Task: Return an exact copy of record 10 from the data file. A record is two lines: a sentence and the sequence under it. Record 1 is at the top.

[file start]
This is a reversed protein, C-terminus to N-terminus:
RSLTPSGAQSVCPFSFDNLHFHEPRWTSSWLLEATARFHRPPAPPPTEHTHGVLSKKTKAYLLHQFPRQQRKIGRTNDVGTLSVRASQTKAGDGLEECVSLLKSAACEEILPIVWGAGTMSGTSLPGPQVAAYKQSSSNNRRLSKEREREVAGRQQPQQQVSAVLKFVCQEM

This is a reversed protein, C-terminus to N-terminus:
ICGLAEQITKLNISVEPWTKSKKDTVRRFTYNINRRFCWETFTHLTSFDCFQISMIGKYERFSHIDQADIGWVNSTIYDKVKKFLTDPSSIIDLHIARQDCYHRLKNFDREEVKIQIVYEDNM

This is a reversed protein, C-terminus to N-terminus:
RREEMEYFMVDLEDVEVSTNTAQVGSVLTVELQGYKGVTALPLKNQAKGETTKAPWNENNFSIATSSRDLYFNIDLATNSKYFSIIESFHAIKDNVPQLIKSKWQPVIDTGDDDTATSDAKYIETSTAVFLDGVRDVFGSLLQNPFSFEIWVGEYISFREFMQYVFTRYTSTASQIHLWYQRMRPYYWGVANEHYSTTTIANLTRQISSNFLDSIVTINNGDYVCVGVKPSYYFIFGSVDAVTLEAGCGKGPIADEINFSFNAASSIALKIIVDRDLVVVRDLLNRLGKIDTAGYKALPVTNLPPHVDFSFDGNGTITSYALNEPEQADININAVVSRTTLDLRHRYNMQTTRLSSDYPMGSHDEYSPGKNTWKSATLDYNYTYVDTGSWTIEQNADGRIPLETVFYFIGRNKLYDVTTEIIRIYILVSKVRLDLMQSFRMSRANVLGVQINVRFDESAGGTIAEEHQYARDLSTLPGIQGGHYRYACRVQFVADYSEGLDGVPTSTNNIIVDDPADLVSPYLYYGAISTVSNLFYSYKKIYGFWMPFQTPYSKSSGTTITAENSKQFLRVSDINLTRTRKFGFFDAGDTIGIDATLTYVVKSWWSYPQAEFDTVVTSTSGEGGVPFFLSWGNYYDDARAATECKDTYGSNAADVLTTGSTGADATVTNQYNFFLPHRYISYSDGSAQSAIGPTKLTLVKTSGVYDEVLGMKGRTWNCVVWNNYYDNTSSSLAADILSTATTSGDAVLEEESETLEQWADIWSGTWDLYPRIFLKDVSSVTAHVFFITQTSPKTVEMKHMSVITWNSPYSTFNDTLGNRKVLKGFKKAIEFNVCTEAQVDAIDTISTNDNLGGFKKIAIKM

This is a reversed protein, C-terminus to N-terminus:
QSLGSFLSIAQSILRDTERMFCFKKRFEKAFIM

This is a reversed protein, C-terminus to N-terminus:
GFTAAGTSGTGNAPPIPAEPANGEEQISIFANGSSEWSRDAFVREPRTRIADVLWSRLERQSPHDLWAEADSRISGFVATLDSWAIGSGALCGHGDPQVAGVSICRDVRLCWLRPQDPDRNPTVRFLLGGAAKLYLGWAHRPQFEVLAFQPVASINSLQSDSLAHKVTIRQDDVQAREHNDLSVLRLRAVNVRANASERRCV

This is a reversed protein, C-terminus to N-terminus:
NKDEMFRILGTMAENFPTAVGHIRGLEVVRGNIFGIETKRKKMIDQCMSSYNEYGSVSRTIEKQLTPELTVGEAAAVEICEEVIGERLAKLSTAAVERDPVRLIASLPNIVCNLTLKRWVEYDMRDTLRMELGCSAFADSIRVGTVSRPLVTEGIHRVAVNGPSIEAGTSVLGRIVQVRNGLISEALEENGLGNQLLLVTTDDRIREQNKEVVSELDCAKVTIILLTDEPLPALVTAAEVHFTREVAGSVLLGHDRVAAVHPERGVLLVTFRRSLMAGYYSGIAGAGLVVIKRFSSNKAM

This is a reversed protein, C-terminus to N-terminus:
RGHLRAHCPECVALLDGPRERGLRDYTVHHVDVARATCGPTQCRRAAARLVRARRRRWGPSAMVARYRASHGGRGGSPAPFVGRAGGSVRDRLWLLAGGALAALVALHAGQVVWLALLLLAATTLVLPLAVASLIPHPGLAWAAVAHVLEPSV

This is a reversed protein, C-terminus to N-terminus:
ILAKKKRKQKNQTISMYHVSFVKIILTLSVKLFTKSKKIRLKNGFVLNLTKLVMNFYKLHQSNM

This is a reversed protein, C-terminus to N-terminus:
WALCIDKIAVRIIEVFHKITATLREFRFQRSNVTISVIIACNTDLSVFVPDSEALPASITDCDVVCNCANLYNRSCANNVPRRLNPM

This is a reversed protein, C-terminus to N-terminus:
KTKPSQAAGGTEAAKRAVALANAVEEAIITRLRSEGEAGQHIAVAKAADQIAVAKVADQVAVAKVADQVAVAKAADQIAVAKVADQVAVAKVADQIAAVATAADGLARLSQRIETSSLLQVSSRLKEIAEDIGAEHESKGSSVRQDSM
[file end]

This is a reversed protein, C-terminus to N-terminus:
KTKPSQAAGGTEAAKRAVALANAVEEAIITRLRSEGEAGQHIAVAKAADQIAVAKVADQVAVAKVADQVAVAKAADQIAVAKVADQVAVAKVADQIAAVATAADGLARLSQRIETSSLLQVSSRLKEIAEDIGAEHESKGSSVRQDSM